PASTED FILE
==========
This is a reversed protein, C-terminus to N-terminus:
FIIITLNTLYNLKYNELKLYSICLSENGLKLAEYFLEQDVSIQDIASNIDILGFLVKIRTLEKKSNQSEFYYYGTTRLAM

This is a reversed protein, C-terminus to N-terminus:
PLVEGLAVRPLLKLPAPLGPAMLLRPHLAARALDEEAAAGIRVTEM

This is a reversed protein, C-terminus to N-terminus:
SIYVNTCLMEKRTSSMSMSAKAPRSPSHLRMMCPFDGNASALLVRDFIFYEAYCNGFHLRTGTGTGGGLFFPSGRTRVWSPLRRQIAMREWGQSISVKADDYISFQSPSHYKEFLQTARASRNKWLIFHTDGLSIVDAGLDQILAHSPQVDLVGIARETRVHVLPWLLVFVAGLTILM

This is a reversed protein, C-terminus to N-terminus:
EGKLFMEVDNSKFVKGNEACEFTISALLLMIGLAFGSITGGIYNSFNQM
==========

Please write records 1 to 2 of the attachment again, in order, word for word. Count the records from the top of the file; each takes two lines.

This is a reversed protein, C-terminus to N-terminus:
FIIITLNTLYNLKYNELKLYSICLSENGLKLAEYFLEQDVSIQDIASNIDILGFLVKIRTLEKKSNQSEFYYYGTTRLAM

This is a reversed protein, C-terminus to N-terminus:
PLVEGLAVRPLLKLPAPLGPAMLLRPHLAARALDEEAAAGIRVTEM